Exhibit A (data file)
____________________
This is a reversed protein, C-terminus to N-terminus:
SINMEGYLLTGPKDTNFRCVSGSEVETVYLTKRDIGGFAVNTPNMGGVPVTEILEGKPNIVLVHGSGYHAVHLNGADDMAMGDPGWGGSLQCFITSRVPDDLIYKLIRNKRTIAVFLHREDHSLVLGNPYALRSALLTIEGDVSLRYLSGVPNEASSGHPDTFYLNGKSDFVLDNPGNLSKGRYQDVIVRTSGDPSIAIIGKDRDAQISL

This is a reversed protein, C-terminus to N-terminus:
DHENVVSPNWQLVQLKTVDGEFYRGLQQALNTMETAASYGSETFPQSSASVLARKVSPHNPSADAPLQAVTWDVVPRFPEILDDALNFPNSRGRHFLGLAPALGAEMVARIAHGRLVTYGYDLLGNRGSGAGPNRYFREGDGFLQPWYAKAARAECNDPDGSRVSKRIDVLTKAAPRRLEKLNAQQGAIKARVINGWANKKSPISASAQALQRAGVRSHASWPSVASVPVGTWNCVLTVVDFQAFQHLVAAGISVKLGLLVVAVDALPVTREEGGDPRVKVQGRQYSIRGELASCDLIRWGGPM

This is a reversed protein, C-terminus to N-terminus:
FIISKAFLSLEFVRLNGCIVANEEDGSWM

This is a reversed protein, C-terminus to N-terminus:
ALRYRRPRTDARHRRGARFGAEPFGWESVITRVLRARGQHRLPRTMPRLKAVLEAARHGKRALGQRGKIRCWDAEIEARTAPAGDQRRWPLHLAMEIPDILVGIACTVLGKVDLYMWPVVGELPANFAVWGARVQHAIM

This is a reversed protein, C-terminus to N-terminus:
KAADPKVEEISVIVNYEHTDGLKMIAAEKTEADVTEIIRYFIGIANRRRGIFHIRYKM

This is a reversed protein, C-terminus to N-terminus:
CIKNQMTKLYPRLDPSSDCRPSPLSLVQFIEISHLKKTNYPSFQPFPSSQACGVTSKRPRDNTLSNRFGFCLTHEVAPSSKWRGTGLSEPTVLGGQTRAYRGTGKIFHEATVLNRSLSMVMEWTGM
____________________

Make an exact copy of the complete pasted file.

This is a reversed protein, C-terminus to N-terminus:
SINMEGYLLTGPKDTNFRCVSGSEVETVYLTKRDIGGFAVNTPNMGGVPVTEILEGKPNIVLVHGSGYHAVHLNGADDMAMGDPGWGGSLQCFITSRVPDDLIYKLIRNKRTIAVFLHREDHSLVLGNPYALRSALLTIEGDVSLRYLSGVPNEASSGHPDTFYLNGKSDFVLDNPGNLSKGRYQDVIVRTSGDPSIAIIGKDRDAQISL

This is a reversed protein, C-terminus to N-terminus:
DHENVVSPNWQLVQLKTVDGEFYRGLQQALNTMETAASYGSETFPQSSASVLARKVSPHNPSADAPLQAVTWDVVPRFPEILDDALNFPNSRGRHFLGLAPALGAEMVARIAHGRLVTYGYDLLGNRGSGAGPNRYFREGDGFLQPWYAKAARAECNDPDGSRVSKRIDVLTKAAPRRLEKLNAQQGAIKARVINGWANKKSPISASAQALQRAGVRSHASWPSVASVPVGTWNCVLTVVDFQAFQHLVAAGISVKLGLLVVAVDALPVTREEGGDPRVKVQGRQYSIRGELASCDLIRWGGPM

This is a reversed protein, C-terminus to N-terminus:
FIISKAFLSLEFVRLNGCIVANEEDGSWM

This is a reversed protein, C-terminus to N-terminus:
ALRYRRPRTDARHRRGARFGAEPFGWESVITRVLRARGQHRLPRTMPRLKAVLEAARHGKRALGQRGKIRCWDAEIEARTAPAGDQRRWPLHLAMEIPDILVGIACTVLGKVDLYMWPVVGELPANFAVWGARVQHAIM

This is a reversed protein, C-terminus to N-terminus:
KAADPKVEEISVIVNYEHTDGLKMIAAEKTEADVTEIIRYFIGIANRRRGIFHIRYKM

This is a reversed protein, C-terminus to N-terminus:
CIKNQMTKLYPRLDPSSDCRPSPLSLVQFIEISHLKKTNYPSFQPFPSSQACGVTSKRPRDNTLSNRFGFCLTHEVAPSSKWRGTGLSEPTVLGGQTRAYRGTGKIFHEATVLNRSLSMVMEWTGM